A look at the shareholders of Orbit Technologies Ltd (TLV:ORBI) can tell us which group is most powerful. The group holding the most number of shares in the company, around 31% to be precise, is private equity firms. Put another way, the group faces the maximum upside potential (or downside risk).
While private equity firms were the group that benefitted the most from last week’s ₪35m market cap gain, institutions too had a 29% share in those profits.
Let’s take a closer look to see what the different types of shareholders can tell us about Orbit Technologies.
What Does The Institutional Ownership Tell Us About Orbit Technologies?
Institutions typically measure themselves against a benchmark when reporting to their own investors, so they often become more enthusiastic about a stock once it’s included in a major index. We would expect most companies to have some institutions on the register, especially if they are growing.
Orbit Technologies already has institutions on the share registry. Indeed, they own a respectable stake in the company. This implies the analysts working for those institutions have looked at the stock and they like it. But just like anyone else, they could be wrong. If multiple institutions change their view on a stock at the same time, you could see the share price drop fast. It’s therefore worth looking at Orbit Technologies’ earnings history below. Of course, the future is what really matters.
Hedge funds don’t have many shares in Orbit Technologies. Looking at our data, we can see that the largest shareholder is First Israel Mezzanine Investors Ltd. with 31% of shares outstanding. Meanwhile, the second and third largest shareholders, hold 13% and 9.1%, of the shares outstanding, respectively.
A more detailed study of the shareholder registry showed us that 3 of the top shareholders have a considerable amount of ownership in the company, via their 53% stake.
While it makes sense to study institutional ownership data for a company, it also makes sense to study analyst sentiments to know which way the wind is blowing. Our information suggests that there isn’t any analyst coverage of the stock, so it is probably little known.
Insider Ownership Of Orbit Technologies
The definition of company insiders can be subjective and does vary between jurisdictions. Our data reflects individual insiders, capturing board members at the very least. The company management answer to the board and the latter should represent the interests of shareholders. Notably, sometimes top-level managers are on the board themselves.
I generally consider insider ownership to be a good thing. However, on some occasions it makes it more difficult for other shareholders to hold the board accountable for decisions.
It seems insiders own a significant proportion of Orbit Technologies Ltd. It has a market capitalization of just ₪355m, and insiders have ₪45m worth of shares in their own names. It is great to see insiders so invested in the business. It might be worth checking if those insiders have been buying recently.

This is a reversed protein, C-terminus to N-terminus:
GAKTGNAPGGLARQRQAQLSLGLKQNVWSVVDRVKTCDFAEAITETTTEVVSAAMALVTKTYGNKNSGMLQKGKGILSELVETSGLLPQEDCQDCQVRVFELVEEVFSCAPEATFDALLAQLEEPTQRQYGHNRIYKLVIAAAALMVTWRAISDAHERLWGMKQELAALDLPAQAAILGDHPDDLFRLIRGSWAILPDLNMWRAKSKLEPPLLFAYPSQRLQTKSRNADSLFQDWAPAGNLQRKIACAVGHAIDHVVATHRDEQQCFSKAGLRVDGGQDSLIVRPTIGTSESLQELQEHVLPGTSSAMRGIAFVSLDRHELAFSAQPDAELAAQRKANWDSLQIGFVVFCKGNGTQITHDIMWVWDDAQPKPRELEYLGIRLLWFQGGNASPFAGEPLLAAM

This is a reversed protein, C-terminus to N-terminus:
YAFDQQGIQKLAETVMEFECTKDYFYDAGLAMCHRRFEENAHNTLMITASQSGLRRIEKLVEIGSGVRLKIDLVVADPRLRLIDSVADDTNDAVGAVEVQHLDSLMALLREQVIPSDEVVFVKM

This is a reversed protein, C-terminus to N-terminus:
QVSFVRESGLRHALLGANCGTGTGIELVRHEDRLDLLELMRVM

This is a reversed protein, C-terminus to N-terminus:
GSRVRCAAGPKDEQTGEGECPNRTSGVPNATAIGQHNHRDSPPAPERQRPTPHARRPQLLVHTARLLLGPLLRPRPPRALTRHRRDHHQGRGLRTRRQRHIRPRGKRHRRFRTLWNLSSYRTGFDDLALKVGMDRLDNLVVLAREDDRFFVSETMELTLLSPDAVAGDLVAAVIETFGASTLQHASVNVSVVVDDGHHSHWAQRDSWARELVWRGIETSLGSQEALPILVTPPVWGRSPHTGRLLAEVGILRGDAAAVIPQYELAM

General Public Ownership
The general public, who are usually individual investors, hold a 27% stake in Orbit Technologies. While this size of ownership may not be enough to sway a policy decision in their favour, they can still make a collective impact on company policies.
Private Equity Ownership
With an ownership of 31%, private equity firms are in a position to play a role in shaping corporate strategy with a focus on value creation. Sometimes we see private equity stick around for the long term, but generally speaking they have a shorter investment horizon and — as the name suggests — don’t invest in public companies much. After some time they may look to sell and redeploy capital elsewhere.
While it is well worth considering the different groups that own a company, there are other factors that are even more important.
Many find it useful to take an in depth look at how a company has performed in the past. You can access this detailed graph of past earnings, revenue and cash flow.
Of course, you might find a fantastic investment by looking elsewhere. So take a peek at this free list of interesting companies.
NB: Figures in this article are calculated using data from the last twelve months, which refer to the 12-month period ending on the last date of the month the financial statement is dated. This may not be consistent with full year annual report figures.
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This article by Simply Wall St is general in nature. We provide commentary based on historical data and analyst forecasts only using an unbiased methodology and our articles are not intended to be financial advice. It does not constitute a recommendation to buy or sell any stock, and does not take account of your objectives, or your financial situation. We aim to bring you long-term focused analysis driven by fundamental data. Note that our analysis may not factor in the latest price-sensitive company announcements or qualitative material. Simply Wall St has no position in any stocks mentioned.